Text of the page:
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USPTA membership really is worth the renewal – Let me count the ways …
by Tom Daglis, USPTA vice president

Tom Daglis
Tom Daglis

March 2006 -- I recently received a phone call from a friend of mine who posed a very interesting question to me. This tennis professional is someone who is accomplished in the tennis industry and someone for whom I have a great deal of respect. The question was, “I am considering not renewing my USPTA annual dues this year and am wondering, why should I renew my membership when I already have a solid education and a good job, and I receive all of my personal tennis equipment from another tennis manufacturer?”

This question really hit home with me, because I view this person as an industry leader and was surprised that this tennis professional would consider not renewing. As I analyzed and searched for reasons, the main rationale I kept coming up with is the perception of USPTA membership value. I am sure that this same question has been in the minds of more than one tennis professional, so my quandary was to objectively respond to this question and demonstrate the significance of being a member of the USPTA.

Therefore, the remainder of this article will deal with relative answers to the question, USPTA Membership – Is it really worth the renewal?

The USPTA is a nonprofit trade organization and as such, there are commonalities with nonprofit trade organizations around the country. Author Alan J. Zell’s 2002 publication, Ambassador of Selling, gives the following reasons for belonging to an industry trade organization:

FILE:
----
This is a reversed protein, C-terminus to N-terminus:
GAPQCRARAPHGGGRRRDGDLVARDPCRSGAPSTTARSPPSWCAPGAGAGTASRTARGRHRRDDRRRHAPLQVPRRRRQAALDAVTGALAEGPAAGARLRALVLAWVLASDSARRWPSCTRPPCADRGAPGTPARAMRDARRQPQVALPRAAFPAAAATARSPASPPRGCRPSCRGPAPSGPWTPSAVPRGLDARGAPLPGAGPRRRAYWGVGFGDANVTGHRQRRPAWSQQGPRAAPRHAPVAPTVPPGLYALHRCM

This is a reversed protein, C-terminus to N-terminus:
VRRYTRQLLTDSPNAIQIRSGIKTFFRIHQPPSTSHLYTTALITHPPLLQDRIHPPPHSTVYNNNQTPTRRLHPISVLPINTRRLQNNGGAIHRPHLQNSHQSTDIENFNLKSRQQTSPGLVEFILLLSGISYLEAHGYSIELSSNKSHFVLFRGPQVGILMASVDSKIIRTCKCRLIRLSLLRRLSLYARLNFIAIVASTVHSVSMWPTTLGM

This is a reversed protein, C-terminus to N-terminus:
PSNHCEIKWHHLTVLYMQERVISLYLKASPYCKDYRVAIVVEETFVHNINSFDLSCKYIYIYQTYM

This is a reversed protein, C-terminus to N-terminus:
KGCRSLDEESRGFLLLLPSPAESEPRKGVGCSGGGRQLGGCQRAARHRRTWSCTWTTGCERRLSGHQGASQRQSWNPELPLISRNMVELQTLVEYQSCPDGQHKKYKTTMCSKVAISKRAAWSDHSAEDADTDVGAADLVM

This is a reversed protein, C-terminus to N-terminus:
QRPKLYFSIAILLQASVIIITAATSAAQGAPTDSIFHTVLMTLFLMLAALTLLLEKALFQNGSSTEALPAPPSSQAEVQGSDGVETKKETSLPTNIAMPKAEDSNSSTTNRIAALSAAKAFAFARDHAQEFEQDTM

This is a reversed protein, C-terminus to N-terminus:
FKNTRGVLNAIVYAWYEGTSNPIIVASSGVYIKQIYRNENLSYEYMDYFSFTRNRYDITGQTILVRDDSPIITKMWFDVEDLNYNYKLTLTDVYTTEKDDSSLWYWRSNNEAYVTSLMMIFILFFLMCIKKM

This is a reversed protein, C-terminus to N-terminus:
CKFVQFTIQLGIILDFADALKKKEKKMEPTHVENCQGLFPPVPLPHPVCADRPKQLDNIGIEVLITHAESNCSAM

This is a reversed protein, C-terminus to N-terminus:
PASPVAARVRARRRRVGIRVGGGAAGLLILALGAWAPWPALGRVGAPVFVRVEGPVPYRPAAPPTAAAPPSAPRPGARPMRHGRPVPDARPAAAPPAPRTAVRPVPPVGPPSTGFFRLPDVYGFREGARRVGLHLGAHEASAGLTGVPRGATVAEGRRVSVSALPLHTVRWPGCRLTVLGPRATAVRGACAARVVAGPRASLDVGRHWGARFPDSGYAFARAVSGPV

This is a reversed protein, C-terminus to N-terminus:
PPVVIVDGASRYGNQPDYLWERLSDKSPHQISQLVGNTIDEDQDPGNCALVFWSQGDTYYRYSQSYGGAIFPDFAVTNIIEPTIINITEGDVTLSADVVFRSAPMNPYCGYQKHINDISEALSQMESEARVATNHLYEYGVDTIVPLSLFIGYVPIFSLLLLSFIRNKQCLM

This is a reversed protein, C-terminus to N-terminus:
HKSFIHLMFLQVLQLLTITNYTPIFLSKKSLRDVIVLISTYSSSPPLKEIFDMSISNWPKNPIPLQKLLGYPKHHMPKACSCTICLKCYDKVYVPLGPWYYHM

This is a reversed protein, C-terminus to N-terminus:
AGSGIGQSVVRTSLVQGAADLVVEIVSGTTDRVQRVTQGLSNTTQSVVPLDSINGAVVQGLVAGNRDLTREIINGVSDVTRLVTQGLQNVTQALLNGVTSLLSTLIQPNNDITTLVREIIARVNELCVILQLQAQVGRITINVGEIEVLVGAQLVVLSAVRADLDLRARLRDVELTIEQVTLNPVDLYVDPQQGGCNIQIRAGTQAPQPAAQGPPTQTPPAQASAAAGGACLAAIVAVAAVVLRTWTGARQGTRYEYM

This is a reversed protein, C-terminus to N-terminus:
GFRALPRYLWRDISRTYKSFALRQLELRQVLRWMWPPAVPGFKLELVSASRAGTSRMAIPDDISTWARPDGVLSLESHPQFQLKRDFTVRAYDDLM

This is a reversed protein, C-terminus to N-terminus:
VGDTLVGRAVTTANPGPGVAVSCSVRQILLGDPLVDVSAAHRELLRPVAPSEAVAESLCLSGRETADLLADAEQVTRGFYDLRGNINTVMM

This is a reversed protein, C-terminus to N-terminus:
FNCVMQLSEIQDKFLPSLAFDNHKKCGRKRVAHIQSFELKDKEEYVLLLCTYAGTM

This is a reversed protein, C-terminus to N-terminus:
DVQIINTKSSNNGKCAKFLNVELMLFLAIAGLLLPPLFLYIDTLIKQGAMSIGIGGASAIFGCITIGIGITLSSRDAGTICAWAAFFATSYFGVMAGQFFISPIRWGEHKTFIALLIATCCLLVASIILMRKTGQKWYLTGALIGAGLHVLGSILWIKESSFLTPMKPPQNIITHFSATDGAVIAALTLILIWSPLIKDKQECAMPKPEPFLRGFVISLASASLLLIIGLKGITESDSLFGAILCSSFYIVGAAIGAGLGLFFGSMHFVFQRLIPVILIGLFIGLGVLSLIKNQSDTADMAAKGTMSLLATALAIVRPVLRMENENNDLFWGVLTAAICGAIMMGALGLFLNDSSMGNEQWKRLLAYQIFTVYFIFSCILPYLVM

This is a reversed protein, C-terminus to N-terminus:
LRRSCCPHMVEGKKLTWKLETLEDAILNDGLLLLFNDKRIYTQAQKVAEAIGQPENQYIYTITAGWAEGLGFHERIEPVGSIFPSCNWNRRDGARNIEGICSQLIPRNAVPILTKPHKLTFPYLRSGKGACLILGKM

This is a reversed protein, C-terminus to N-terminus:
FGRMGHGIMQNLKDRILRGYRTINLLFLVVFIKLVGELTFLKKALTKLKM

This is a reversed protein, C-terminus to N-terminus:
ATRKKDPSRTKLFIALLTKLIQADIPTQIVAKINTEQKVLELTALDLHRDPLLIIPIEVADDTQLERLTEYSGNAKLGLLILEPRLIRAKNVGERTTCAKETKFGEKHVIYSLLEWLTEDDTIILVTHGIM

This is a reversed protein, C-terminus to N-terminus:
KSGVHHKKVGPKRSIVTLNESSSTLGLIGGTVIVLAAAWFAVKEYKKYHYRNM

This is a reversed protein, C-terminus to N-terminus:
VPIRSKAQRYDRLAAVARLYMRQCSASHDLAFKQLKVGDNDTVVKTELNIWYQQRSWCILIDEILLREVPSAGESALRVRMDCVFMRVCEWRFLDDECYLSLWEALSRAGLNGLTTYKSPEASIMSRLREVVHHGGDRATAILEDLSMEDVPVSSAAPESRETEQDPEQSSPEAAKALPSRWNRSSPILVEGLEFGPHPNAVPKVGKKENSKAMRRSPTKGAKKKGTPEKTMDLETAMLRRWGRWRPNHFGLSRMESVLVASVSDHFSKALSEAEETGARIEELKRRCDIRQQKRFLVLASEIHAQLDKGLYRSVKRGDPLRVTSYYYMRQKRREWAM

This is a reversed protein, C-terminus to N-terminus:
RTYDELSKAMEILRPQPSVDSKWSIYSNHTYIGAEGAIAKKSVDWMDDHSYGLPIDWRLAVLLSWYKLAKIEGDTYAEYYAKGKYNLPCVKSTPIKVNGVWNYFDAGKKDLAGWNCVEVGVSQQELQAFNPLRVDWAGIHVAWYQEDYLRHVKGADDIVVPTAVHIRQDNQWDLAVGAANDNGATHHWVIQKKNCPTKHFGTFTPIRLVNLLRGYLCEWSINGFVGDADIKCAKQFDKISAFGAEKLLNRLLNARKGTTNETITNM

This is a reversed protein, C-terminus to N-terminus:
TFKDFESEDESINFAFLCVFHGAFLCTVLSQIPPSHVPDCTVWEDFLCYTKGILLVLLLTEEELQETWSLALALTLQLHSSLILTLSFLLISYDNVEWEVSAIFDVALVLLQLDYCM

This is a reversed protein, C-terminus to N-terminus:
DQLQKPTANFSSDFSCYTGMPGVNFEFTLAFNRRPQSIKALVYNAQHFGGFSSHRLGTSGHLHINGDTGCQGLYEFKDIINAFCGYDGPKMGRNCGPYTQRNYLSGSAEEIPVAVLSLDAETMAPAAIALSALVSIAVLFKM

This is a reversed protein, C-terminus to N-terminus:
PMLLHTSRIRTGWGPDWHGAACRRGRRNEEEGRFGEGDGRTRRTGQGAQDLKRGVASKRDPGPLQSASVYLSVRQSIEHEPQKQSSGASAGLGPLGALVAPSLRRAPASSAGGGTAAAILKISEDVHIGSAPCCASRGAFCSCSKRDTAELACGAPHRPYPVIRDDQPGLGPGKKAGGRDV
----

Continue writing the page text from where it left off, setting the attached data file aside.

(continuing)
a. “One hears lots of excuses why people and firms do not want to join professional or trade associations. Some feel that they do not have the necessary time to attend meetings or continuing education while others believe that the association has little to offer.”

b. “These attitudes are not attitudes of successful business people. Successful business people derive maximum use of their memberships. Memberships are seen as “inventory” or assets rather than expenses. Joining and not participating in association activities is passing up opportunities to be better at one’s business. It is tantamount to leaving one’s inventory sitting idle on the back shelf. Idle money does no one any good.”

c. “There are four benefits professional and trade associations offer. Availing oneself of these benefits helps get maximum value for the dollar.”

    1. “Local level: Rather than thinking that competitors will discover ‘our/my secret formula,’ a member will learn that others have similar attitudes and problems. An association acts as a forum to bring people together. The purpose is to raise the level of expertise and quality of service for the good of the industry and, more important, for the good of each business’s customers and clients.”

    2. “Attending regional and national meetings: Here one can talk about business problems without the fear of letting secrets out of the bag. In some cases, successful business people set regularly scheduled discussions with their counterparts from other cities to discuss problems and ideas without hurting their local advantages. Because there is no threat to one’s business, each is more open to talk about their successes and failures.”

    3. “Acting as a watchdog: A trade organization can watch over legislative and regulatory bodies that make laws and rules that could be detrimental to their industry. Most associations have taken on the role of being the eyes and ears of their members.”

    4. “Dissemination of pertinent industry information: Most associations have newsletters that keep their membership up-to-date on the latest methods, solutions to problems, products, and services. The money invested in the inventory of trade and professional organization memberships can return much more than the annual investment of dues.”

Each of these points applies to the USPTA membership and our constituency! What else does membership in a trade organization offer?